• Waldenström Macroglobulinemia
  • Melanoma
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  • Brain Cancer
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  • Kidney Cancer
  • Leukemia
  • Liver Cancer
  • Lung Cancer
  • Lymphoma Cancer
  • Mesothelioma
  • MPN
  • MDS
  • Myeloma
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  • Rare Cancers
  • Sarcoma
  • Skin Cancer
  • Testicular Cancer
  • Thyroid Cancer

Beginning the Conversation


An open conversation about goals of treatment is the first step after diagnosis.

Carol Curtiss, a clinical nurse specialist consultant in palliative care based in Greenfield, Mass., says that advance directives are important, but just as important is the conversation about goals of treatment that can bring together the patient, the family and the healthcare team.

“When you are first diagnosed, cure is often the goal, so the conversation about the end-of-life care evolves as it becomes clearer treatments are not working,” she says, adding that the indicators that treatments aren’t working will vary. “The cancer may grow; the cancer may be stable but quality of life is not good. The decision to continue or stop treatment is highly individual. Some people want to be treated with anticancer therapy until death is near, regardless of quality of life, and others choose to focus on quality of life rather than quantity.”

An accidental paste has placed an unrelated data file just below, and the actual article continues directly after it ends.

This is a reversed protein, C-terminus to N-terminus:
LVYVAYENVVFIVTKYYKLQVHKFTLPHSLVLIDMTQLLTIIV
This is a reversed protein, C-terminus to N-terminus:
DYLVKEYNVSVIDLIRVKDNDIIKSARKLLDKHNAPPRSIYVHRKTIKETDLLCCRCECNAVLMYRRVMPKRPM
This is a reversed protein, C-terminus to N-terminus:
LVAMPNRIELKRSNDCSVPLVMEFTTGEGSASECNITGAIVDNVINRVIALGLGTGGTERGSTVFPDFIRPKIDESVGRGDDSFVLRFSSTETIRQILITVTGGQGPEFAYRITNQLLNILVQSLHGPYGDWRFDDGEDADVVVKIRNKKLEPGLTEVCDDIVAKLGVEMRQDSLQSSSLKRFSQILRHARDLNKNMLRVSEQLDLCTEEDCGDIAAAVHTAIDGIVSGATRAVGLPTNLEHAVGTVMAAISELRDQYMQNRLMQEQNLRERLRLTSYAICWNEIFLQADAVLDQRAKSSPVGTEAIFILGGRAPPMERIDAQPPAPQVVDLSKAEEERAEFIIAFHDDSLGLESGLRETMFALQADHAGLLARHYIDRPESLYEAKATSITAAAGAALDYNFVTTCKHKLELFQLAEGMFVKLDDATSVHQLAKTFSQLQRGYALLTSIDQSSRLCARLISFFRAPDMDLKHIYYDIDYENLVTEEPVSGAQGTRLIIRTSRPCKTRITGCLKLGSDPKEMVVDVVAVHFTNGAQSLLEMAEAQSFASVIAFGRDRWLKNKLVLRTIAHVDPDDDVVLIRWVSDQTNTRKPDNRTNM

When cancer treatments stop working, the patient, family members and healthcare team should discuss what can be done and, more importantly, what should be done based on the patient’s preferences and wishes.

Curtiss recommends a conversation that seeks to answer these questions:

  • What is important to the patient now and in the next six months?
  • What is the goal of treatment, if one is suggested?
  • Will this treatment cure the cancer or is it meant to manage symptoms?
  • Is the treatment intended to buy some time or extend the patient’s life?
  • What will the patient’s quality of life be with this treatment?
  • What will the patient’s quality of life be without this treatment?
  • If the patient refuses this treatment, will the healthcare team continue to be involved with the patient’s care?
  • Can the patient continue to come here for support if not receiving treatment? How can supportive care continue at home or in a hospice program?

Curtiss says some patients want to live long enough to reach a milestone or other goal, while others with the same disease and prognosis might decide not to go through additional treatment, focusing instead on quality of life. Decisions about end-of-life care are highly personal, yet when family members and the healthcare team have these discussions, everyone can work together to support the patient, Curtiss says.

[Tough Talk: Preparing for End of Life]

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